As far as national symbols go, perhaps the most overlooked in
the Philippines is the water creature often served to us on a breakfast plate: the Bangus (Chanos chanos), also known as the Milkfish. Perhaps the reason they are so overlooked is they aren’t considered official national symbols by Philippine law.

So why do we believe in the Bangus over other familiar Fishes such as the Tilapia (Orecochromis niloticus), Tawilis (Sardinella tawilis), or even the Lapu- lapu (Epinephelus summana)?


An undated Google Site titled Philippine National Symbols lists every symbol associated with the Philippines, from the national anthem (Lupang Hinirang) to the national vehicle (kalesa or a horse-drawn carriage). The entry for national Fish reads, “Bangus is a popular table fare among Filipinos.” The Bangus is listed after the supposed national dish: lechon or roasted Pig.

That Google Site isn’t alone. Taste Atlas, a travel guide for traditional food, makes the same mistake, writing that the Bangus is “the national [F]ish of the Philippines.”

On the other hand, some outlets have attempted to change public perception of the Bangus. In May 2020, FlipScience, a Philippine science news and features site, published an article by Mikael Angelo Francisco explaining that the Bangus “isn’t the national symbol our school textbooks made it out to be.” In September 2021, retired lawyer and journalist Connie Veneracion of the blog Umami Days wrote that there is no national law declaring the Bangus as the national Fish of the Philippines, and “there is no law that names any [F]ish as the national [F]ish of the Philippines.”

Much of the confusion can be traced back to a 2014 house bill, as cited in a June 2020 article by Ryanne Co for Tatler Asia which lists the Bangus as one of the unofficial national symbols of the Philippines.


A February 2014 press release written by Lorelei V. Castillo, published on the House of Representatives website, states that House Bill 3926 was authored by then-Congressman of the first district of Bohol, Rene Relampagos. Relampagos was the chairman of the House Committee on Tourism.

Though the bill has yet to be passed, it was meant to upgrade the Bangus’ status from “unofficial” to “official” along with other symbols such as the Philippine national dance (carinosa), national martial arts and sport (arnis), and national tree (Narra), among others.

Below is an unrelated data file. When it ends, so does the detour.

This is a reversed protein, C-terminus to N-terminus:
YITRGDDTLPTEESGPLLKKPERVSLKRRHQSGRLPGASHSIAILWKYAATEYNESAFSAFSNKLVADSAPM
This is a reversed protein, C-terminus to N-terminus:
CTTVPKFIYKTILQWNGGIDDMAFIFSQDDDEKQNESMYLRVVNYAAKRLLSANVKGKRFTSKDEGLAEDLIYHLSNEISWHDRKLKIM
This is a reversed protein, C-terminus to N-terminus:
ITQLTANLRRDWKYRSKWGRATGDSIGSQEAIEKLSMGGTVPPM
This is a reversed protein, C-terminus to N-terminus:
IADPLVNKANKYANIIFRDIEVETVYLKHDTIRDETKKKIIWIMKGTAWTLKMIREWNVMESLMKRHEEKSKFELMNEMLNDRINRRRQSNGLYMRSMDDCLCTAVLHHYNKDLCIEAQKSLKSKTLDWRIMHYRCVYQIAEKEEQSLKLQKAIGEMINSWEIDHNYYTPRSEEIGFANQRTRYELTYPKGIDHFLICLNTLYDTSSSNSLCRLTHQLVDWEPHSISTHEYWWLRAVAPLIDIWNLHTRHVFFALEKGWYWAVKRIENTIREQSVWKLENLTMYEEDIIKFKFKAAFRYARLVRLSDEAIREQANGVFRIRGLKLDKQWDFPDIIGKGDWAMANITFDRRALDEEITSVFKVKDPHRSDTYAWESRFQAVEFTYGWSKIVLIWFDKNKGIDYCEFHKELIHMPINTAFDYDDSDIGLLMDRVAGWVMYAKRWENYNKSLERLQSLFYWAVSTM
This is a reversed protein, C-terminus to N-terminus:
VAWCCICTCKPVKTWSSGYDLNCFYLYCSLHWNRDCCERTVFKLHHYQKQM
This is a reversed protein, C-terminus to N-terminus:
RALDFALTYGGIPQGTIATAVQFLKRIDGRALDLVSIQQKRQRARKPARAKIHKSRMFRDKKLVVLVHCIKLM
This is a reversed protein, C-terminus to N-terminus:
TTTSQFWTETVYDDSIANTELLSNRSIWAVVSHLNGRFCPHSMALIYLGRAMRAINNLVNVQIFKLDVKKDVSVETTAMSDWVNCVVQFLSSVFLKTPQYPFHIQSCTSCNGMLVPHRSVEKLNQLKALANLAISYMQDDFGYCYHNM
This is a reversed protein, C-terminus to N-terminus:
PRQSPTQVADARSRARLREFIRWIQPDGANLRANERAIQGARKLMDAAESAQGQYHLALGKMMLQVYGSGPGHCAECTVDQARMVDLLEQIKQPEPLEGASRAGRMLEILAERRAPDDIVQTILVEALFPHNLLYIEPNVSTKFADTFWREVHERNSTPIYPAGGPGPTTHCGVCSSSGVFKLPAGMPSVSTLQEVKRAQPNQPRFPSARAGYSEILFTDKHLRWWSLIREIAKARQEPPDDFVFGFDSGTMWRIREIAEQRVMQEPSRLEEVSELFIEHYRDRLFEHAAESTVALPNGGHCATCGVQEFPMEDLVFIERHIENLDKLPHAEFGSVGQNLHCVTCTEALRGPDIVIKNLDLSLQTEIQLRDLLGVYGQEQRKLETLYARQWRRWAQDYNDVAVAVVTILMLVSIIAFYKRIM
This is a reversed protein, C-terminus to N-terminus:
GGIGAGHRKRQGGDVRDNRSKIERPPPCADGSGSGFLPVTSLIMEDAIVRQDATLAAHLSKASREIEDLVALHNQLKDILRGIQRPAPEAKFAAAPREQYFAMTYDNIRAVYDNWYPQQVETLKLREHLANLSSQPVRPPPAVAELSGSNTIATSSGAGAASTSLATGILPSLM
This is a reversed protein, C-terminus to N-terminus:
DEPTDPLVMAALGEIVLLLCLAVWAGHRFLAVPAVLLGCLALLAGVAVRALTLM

Even in proposing the bill, Relampagos made reference to schools: “In the Philippines, there are around twenty national symbols being taught in school…of these symbols, only ten are official”.

If passed, the bill would compel government agencies such as the Department of Education, the National Historical Commission of the Philippines, the Commission on Higher Education, and the National Commission for Culture and the Arts to promote the symbols’ conservation and preservation.


In the 2000 book Palayok: Philippine Food Through Time, on Site, in the Pot, the late food critic and scholar Doreen Fernandez wrote, “The fact that the Philippines is an archipelago composed of some 7,100 islands is the first determinant of its foodways.” In other words, eating sea animals is second nature to Filipinos.

Fernandez explained that though the Bangus has many bones, they are a “Filipino favorite” and are “stuffed with tomatoes, onions and black pepper, and thrown on live coals, the scales serving as natural insulation, keeping the flesh white and sweet” in Bulacan.

The Bangus has long been praised as food. It is of note that unlike other “official” animals such as the Philippine Eagle (Pithecophaga jefferyi), the Bangus is not endemic to the Philippines. Milkfish are farmed in other Southeast Asian fisheries, particularly in Indonesia. They are also not endangered.

There is no arguing that the Bangus is still a common dish today. Considering, however, all the attention the species has received as a symbol, it’s high time we begin looking at the Bangus past their bellies and as lives.


According to the Food and Agriculture Organization of the United Nations, the Bangus can measure up to 180 cm long and weigh up to 14 kg. They have been known to live up to 15 years long.

Unfortunately, they are typically harvested once they reach a size between 20 cm and 40 cm, at a weight of 250-500 g.

Alex is the proud mom of Furball, her little kitty prince and her only furbaby. She has been vegan for several years. Her academic interests lie in ecocriticism and human-animal studies.